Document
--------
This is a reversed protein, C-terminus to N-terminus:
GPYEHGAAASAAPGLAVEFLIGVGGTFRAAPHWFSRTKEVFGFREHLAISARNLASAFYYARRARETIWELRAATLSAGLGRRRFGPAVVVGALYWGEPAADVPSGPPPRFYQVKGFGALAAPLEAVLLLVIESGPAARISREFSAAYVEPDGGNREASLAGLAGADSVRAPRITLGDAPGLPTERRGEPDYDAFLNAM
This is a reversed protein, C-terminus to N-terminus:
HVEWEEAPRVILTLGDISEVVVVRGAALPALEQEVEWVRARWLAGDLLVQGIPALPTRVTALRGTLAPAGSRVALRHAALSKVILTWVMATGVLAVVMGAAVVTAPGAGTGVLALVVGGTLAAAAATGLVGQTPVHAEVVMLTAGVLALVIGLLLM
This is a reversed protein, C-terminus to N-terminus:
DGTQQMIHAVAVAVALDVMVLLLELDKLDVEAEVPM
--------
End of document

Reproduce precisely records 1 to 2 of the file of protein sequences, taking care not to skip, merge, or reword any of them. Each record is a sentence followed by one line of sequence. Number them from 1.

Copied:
This is a reversed protein, C-terminus to N-terminus:
GPYEHGAAASAAPGLAVEFLIGVGGTFRAAPHWFSRTKEVFGFREHLAISARNLASAFYYARRARETIWELRAATLSAGLGRRRFGPAVVVGALYWGEPAADVPSGPPPRFYQVKGFGALAAPLEAVLLLVIESGPAARISREFSAAYVEPDGGNREASLAGLAGADSVRAPRITLGDAPGLPTERRGEPDYDAFLNAM
This is a reversed protein, C-terminus to N-terminus:
HVEWEEAPRVILTLGDISEVVVVRGAALPALEQEVEWVRARWLAGDLLVQGIPALPTRVTALRGTLAPAGSRVALRHAALSKVILTWVMATGVLAVVMGAAVVTAPGAGTGVLALVVGGTLAAAAATGLVGQTPVHAEVVMLTAGVLALVIGLLLM